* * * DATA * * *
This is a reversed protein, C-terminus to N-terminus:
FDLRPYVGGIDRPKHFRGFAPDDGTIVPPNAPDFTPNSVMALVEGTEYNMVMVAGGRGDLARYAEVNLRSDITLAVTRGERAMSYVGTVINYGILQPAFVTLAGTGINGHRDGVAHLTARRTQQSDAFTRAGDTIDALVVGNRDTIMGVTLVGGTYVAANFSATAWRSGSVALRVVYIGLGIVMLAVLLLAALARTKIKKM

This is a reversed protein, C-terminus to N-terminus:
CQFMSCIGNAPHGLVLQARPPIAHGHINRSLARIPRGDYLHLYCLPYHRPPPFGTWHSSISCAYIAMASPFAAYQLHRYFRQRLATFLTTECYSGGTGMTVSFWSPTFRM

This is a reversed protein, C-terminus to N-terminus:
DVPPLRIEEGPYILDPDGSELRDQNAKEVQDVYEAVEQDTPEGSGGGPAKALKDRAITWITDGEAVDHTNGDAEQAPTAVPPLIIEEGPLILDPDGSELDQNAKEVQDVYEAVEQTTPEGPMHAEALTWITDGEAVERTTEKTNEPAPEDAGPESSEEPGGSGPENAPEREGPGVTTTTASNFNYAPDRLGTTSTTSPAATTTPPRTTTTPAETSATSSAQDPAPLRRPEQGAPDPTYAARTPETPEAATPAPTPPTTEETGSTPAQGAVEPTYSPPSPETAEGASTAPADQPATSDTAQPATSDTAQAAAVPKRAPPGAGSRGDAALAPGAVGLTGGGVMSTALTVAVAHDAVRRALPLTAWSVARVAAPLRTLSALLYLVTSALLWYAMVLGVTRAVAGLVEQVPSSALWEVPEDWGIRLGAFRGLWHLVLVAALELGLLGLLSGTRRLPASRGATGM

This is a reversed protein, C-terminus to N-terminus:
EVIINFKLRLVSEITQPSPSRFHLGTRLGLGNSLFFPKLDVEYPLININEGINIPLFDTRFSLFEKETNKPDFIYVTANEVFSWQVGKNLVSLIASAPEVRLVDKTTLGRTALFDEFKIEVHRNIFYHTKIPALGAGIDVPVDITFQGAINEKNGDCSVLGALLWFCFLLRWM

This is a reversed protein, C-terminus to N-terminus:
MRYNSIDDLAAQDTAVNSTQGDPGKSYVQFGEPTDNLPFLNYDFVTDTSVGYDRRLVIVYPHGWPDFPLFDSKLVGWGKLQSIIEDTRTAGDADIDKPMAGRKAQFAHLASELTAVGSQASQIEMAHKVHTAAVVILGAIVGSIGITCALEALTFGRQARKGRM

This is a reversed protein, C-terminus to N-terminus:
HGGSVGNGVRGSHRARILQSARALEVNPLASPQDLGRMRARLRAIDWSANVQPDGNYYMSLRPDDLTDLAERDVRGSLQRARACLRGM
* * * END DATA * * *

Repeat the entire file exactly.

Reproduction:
This is a reversed protein, C-terminus to N-terminus:
FDLRPYVGGIDRPKHFRGFAPDDGTIVPPNAPDFTPNSVMALVEGTEYNMVMVAGGRGDLARYAEVNLRSDITLAVTRGERAMSYVGTVINYGILQPAFVTLAGTGINGHRDGVAHLTARRTQQSDAFTRAGDTIDALVVGNRDTIMGVTLVGGTYVAANFSATAWRSGSVALRVVYIGLGIVMLAVLLLAALARTKIKKM

This is a reversed protein, C-terminus to N-terminus:
CQFMSCIGNAPHGLVLQARPPIAHGHINRSLARIPRGDYLHLYCLPYHRPPPFGTWHSSISCAYIAMASPFAAYQLHRYFRQRLATFLTTECYSGGTGMTVSFWSPTFRM

This is a reversed protein, C-terminus to N-terminus:
DVPPLRIEEGPYILDPDGSELRDQNAKEVQDVYEAVEQDTPEGSGGGPAKALKDRAITWITDGEAVDHTNGDAEQAPTAVPPLIIEEGPLILDPDGSELDQNAKEVQDVYEAVEQTTPEGPMHAEALTWITDGEAVERTTEKTNEPAPEDAGPESSEEPGGSGPENAPEREGPGVTTTTASNFNYAPDRLGTTSTTSPAATTTPPRTTTTPAETSATSSAQDPAPLRRPEQGAPDPTYAARTPETPEAATPAPTPPTTEETGSTPAQGAVEPTYSPPSPETAEGASTAPADQPATSDTAQPATSDTAQAAAVPKRAPPGAGSRGDAALAPGAVGLTGGGVMSTALTVAVAHDAVRRALPLTAWSVARVAAPLRTLSALLYLVTSALLWYAMVLGVTRAVAGLVEQVPSSALWEVPEDWGIRLGAFRGLWHLVLVAALELGLLGLLSGTRRLPASRGATGM

This is a reversed protein, C-terminus to N-terminus:
EVIINFKLRLVSEITQPSPSRFHLGTRLGLGNSLFFPKLDVEYPLININEGINIPLFDTRFSLFEKETNKPDFIYVTANEVFSWQVGKNLVSLIASAPEVRLVDKTTLGRTALFDEFKIEVHRNIFYHTKIPALGAGIDVPVDITFQGAINEKNGDCSVLGALLWFCFLLRWM

This is a reversed protein, C-terminus to N-terminus:
MRYNSIDDLAAQDTAVNSTQGDPGKSYVQFGEPTDNLPFLNYDFVTDTSVGYDRRLVIVYPHGWPDFPLFDSKLVGWGKLQSIIEDTRTAGDADIDKPMAGRKAQFAHLASELTAVGSQASQIEMAHKVHTAAVVILGAIVGSIGITCALEALTFGRQARKGRM

This is a reversed protein, C-terminus to N-terminus:
HGGSVGNGVRGSHRARILQSARALEVNPLASPQDLGRMRARLRAIDWSANVQPDGNYYMSLRPDDLTDLAERDVRGSLQRARACLRGM